Upon examining the trajectory of my life, I saw that I needed to alter the course. For a long time, I worked hard at being righteous. You know, a good person. Nevertheless, my childhood experiences kept sabotaging me. Suddenly, myotonic dystrophy took over and demanded a change in my behavior. It was at this point that I found my soul – that child who had hidden herself away from the world by the time she was five years old. Knowing that I could die from sudden cardiac death shocked me into reevaluating my legacy. Now, I knew. I wanted to do my best to love and to encourage people. Lofty goals, perhaps, but goals.
All this thinking and evaluating my life took a deeper route as I wrote posts for this blog. Since February of this year, I have found co-suffers and co-lovers through the WordPress community. Living with a chronic illness is a road more well-traveled than you might be inclined to think. And, the forms of suffering are as varied as snowdrops. Being bound to adapt to an outside force transforms us. We struggle every day to find a way to be more than conquerors; we must discover a path to be thrivers. So, we share our stories with each other and the world. Hopefully, we bridge the gap.
Having said all that, I would like to take a moment to talk about what is going on in the world and society’s reaction to it. The initial shock of hearing about another shooting or, in the most recent incident, a priest having his throat slit, we cry out in unison. Flowers and memorabilia are placed at the location of the atrocity. News reporters provide us with as many horrific details as they can garner. Some of us might talk about the need for change. Others might want to secure our country’s borders against the “illegal alien.” Eventually, we return to our lives.
I cannot turn my back any longer. Neither can I initiate change in the heart of haters. Yet, I want to say to everyone:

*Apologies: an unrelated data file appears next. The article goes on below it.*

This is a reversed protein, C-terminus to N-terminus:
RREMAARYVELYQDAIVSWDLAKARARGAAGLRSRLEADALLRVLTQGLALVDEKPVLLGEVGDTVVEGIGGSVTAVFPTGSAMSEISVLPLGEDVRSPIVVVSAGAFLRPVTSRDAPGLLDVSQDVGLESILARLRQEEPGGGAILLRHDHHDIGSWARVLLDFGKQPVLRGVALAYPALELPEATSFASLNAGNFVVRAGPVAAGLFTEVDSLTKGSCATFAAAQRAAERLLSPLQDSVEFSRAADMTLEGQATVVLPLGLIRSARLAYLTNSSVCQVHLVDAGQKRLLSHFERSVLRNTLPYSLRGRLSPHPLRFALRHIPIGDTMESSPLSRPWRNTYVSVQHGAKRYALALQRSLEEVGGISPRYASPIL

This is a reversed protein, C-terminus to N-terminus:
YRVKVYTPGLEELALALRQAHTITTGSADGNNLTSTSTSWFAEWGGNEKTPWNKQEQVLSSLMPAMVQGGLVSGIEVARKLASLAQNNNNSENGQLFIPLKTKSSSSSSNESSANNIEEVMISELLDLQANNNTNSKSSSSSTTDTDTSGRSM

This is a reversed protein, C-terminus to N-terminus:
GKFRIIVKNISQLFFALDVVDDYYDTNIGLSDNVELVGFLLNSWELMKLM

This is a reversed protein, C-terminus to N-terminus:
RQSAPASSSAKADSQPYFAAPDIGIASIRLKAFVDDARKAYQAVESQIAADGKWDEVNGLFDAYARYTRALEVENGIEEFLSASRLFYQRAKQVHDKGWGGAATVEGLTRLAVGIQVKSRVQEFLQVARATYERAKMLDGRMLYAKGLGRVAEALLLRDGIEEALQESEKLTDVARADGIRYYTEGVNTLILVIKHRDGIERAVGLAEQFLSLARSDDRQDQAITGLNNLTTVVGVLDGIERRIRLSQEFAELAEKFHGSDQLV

We all suffer – some from chronic illness and disease, some from invisible trouble. Our suffering should be binding us together. Even more, we need to question ourselves. Are we being sensitive to the world around us? Do we put others first? Are we willing to love our enemies? Are we standing up for justice – not revenge? Is peace our goal? Do we have compassion?
If we continue to be self-absorbed, then we will continue to see a decline in our society. We have all heard the expression, “If you are not part of the solution, you are part of the problem.” The time to sit on the sidelines and bemoan heinous behavior has passed. All of us need to be thrivers. We need to grow in maturity and character.
Just the other day, a friend shared with me that humility is derived from the Latin word humilitas, which may be translated as “grounded.” You might bristle at the idea of being humble because you think it means to be meek. Instead, I encourage you to be humble, be grounded, be courageous. Stand tall and tell your friend, your neighbor, your loved one, “No more insensitive jokes. Period. No more hate. Period.”
Finally, all of you, be like-minded, be sympathetic, love one another, be compassionate and humble. (I Peter 3:8)